The trumpet soloist for Hummel’s ‘Concerto for Trumpet and Orchestra in E flat major’ made his instrument sing like no other trumpet I have heard. His notes were secure, resonant and beautiful without any of the brassiness we associate with the instrument.  Even in the rapid tongued passages this performer demonstrated real precision and beauty of sound.

After interval came Schubert’s ‘Rondo for Violin and Orchestra in A major D438’ featuring the leader as solo violin player and together with the orchestra he brought out the joyfulness of Schubert’s melodies and created real depth in the differences of light and shade in the work.

With continental flair, the orchestra then played the well-known ‘Adagio in G minor for Strings’ by Albinoni and the final work of the programme was by the Danish composer Nielsen, featuring his ‘Little Suite for Strings op.1’ which was a delight, all its varied elements combined into one effective little group.  The middle waltz was particularly impressive.

The concert ended with two well-deserved encores: ‘Romanza’ by Mendez and a joyfully uninhibited, jazzy piece: ‘Musical Souvenir’ by Poltoratsky.

The next event will be the Pasadena Roof Orchestra on the 14th May.  contact: http://www.chatteris music


Review of the Philharmonia Orchestra’s concert on 2nd March 2016 at Cambridge Corn Exchange.

March 3, 2016

review Cambridge concert Esther Yoo playing000 - credit Marco Borggreve website_0The Philharmonia Orchestra is undoubtedly one of the world’s finest orchestras and the depth of corporate knowledge and understanding this orchestra has developed over its 50 years of experience was amazing. The rich sounds, intuitive precision and expressive musicality these fine musicians engendered made the music come alive. They were inspired by a wonderful conductor, Vladimir Ashkenazy, who had lost nothing of the energetic vivacity and artistic flair I witnessed when he performed as a concert pianist in Peterborough Cathedral over thirty years ago.

The concert also featured the renowned violin soloists, Esther Yoo, and her phenomenal technique and empathy for the inner soul of the music were breath-taking.

In addition, a young composer and a number of young players were introduced, as part of the orchestra’s education programme. Jay Richardon’s composition ‘Laulan’ (I sing) added spice to an already fascinating series of compositions.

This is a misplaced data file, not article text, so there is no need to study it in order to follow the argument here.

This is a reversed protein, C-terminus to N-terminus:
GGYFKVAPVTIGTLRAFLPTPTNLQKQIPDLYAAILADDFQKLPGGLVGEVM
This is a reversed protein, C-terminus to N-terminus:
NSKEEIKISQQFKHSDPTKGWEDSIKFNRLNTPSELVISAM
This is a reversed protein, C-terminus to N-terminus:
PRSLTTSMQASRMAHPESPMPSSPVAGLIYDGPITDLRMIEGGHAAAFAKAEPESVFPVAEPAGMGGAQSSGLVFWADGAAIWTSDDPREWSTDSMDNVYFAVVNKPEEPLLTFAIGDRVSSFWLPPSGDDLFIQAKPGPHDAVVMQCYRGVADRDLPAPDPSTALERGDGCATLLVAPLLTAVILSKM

The concert opened with Rachmaninov’s ‘The Rock’, and it was soon clear that the musicians were encouraged to luxuriate over the delicious sounds of this work under the influence of the conductor fellow Russian, Vladimir Askenazy. The emotional pull of grand sweeping episodes contrasted seamlessly and effectively with thinner lines that gave the composition its appeal.

Then Esther Yoo played the Violin Concerto in D minor op. 47 by Sibelius and the effect was electrifying. Esther’s stamina, intuition and amazing virtuosic technique made every phrase of this familiar concerto meaningful. The cohesive flow of rapid notes over all ranges of the violin, the depth of tone in the second movement and the pulsating impact of the marked rhythms of the final movement infused the work with rare vivacity.

Jay’s composition kept us in the realms of Finland and its magical qualities and the siren-like singing of the eerie sounds these performers produced under the guidance of this up and coming composer, brought wonderful images of stretches of Finnish lakes to mind. Also, the way in which slides were naturally incorporated in its haunting, sparse texture was most effective.

The final work of the programme was Rachmaninov’s Third Symphony no. 3 in A minor and this full and wholesome work incorporated only a little of Rachmaninov’s melancholic intervals that I had always associated with him. This work was packed with the goodie-goodie feel of Hollywood Americanism that conductor and orchestra revelled in wonderfully. Their expertise was able to juxtapose perfectly many delightful quirky Americanisms with sweeping heart-warming harmonies, occasional moments of complex tightly overlapping melodies and tremendous climaxes.

This was indeed a wonderful concert of the best there is in music.

The next event in Cambridge Classical Concert Series will be on Tuesday 26th April 2016 with Dame Evelyn Glennie in conversation with Libby Purves. Tickets from tel: (01223) 357851